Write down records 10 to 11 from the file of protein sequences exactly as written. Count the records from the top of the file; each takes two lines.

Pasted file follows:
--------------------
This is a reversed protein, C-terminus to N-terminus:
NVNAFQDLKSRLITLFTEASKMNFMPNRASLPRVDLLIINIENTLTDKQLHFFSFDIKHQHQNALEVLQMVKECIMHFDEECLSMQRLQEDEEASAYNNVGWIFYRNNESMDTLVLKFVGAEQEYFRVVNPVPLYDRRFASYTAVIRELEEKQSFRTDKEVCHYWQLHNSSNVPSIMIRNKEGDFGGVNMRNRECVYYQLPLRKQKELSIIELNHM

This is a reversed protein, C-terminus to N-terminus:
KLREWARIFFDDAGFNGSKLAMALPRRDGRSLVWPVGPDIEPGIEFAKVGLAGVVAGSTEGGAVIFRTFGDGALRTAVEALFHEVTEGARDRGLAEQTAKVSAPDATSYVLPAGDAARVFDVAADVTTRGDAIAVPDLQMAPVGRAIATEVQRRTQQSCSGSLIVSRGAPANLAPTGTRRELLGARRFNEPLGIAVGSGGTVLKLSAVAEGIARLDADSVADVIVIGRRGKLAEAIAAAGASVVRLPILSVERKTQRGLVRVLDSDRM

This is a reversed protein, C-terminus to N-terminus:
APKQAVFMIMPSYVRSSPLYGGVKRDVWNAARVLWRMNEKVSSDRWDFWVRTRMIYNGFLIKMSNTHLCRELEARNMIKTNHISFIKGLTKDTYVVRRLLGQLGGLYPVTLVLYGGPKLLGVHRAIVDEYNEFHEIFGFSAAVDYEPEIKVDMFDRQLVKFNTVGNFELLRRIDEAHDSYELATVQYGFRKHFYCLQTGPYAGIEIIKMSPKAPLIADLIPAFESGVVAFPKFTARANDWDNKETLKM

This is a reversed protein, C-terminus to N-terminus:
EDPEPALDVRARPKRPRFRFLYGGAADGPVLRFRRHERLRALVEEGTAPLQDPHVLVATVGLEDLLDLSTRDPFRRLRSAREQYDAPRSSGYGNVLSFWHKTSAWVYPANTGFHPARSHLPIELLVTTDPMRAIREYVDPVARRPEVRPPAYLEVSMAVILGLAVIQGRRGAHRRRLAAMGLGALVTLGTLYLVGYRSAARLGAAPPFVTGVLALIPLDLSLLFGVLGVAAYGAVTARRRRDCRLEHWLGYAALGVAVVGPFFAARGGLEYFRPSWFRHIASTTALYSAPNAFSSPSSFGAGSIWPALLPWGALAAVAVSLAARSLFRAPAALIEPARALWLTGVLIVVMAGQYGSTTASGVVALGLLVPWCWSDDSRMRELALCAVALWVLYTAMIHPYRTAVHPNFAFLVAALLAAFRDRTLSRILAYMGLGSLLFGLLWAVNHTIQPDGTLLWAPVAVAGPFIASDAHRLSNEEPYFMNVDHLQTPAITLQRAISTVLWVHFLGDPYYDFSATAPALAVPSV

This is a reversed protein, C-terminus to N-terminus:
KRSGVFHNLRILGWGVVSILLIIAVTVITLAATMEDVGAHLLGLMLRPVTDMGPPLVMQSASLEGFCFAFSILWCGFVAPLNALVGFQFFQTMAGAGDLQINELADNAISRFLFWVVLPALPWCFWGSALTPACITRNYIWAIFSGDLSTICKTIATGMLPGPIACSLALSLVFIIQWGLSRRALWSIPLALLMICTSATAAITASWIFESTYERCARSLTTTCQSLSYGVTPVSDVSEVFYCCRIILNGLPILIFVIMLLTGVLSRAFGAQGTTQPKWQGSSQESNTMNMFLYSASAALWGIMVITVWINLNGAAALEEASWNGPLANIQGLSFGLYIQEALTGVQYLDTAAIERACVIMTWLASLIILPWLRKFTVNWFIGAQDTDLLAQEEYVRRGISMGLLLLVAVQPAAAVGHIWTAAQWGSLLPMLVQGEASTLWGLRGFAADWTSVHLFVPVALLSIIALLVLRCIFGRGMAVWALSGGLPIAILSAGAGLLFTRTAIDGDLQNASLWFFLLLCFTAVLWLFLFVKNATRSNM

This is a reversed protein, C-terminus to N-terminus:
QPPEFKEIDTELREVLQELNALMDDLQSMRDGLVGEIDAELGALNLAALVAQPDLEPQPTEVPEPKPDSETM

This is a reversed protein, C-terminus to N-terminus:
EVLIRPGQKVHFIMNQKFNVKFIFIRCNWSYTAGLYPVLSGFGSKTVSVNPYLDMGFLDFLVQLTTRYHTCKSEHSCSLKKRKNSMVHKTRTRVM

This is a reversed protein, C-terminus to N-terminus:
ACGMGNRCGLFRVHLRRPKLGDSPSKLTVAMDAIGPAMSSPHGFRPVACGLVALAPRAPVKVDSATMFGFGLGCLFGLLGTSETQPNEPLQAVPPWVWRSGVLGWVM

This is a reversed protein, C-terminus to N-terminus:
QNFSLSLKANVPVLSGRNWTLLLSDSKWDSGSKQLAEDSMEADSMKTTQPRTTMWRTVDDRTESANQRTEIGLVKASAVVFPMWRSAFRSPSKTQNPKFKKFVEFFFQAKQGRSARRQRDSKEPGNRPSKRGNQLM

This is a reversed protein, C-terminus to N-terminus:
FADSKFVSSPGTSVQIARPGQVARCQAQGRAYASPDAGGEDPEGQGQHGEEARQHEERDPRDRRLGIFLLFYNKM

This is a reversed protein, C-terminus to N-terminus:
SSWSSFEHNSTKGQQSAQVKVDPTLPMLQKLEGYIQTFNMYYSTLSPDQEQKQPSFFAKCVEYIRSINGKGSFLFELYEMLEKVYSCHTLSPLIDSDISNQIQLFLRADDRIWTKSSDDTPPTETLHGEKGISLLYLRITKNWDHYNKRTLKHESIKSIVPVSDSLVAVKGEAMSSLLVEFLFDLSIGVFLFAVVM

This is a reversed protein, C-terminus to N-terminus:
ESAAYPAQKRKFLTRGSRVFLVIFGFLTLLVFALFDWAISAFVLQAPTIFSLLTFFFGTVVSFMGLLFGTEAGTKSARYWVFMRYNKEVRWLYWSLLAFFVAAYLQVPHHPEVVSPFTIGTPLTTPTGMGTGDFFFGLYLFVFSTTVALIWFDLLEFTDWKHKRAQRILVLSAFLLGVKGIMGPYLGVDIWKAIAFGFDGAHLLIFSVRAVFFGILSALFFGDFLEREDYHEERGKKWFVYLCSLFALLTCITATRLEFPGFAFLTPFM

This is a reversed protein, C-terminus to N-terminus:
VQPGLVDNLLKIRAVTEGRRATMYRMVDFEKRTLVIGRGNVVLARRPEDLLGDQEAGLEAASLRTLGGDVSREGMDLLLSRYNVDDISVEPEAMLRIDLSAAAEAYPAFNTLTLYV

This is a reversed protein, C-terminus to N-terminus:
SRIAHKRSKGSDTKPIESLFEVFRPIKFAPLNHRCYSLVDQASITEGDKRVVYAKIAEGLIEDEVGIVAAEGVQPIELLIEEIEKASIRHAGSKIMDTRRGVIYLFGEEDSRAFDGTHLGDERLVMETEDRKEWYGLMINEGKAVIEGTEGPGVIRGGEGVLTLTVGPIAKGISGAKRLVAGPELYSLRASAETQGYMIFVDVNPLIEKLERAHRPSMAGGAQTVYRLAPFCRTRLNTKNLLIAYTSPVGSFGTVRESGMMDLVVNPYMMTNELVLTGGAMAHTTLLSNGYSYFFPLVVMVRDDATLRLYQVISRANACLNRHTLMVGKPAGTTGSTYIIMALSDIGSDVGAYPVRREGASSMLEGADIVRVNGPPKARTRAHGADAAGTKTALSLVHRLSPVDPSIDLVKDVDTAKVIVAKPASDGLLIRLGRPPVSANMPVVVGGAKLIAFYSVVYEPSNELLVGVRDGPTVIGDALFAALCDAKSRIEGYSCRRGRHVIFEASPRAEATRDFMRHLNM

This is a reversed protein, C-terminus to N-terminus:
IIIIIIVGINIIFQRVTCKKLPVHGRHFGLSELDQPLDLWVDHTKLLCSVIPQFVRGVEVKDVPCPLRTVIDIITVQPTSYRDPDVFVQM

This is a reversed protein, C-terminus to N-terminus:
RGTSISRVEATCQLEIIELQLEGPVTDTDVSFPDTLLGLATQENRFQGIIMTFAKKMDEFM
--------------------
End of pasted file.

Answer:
This is a reversed protein, C-terminus to N-terminus:
FADSKFVSSPGTSVQIARPGQVARCQAQGRAYASPDAGGEDPEGQGQHGEEARQHEERDPRDRRLGIFLLFYNKM

This is a reversed protein, C-terminus to N-terminus:
SSWSSFEHNSTKGQQSAQVKVDPTLPMLQKLEGYIQTFNMYYSTLSPDQEQKQPSFFAKCVEYIRSINGKGSFLFELYEMLEKVYSCHTLSPLIDSDISNQIQLFLRADDRIWTKSSDDTPPTETLHGEKGISLLYLRITKNWDHYNKRTLKHESIKSIVPVSDSLVAVKGEAMSSLLVEFLFDLSIGVFLFAVVM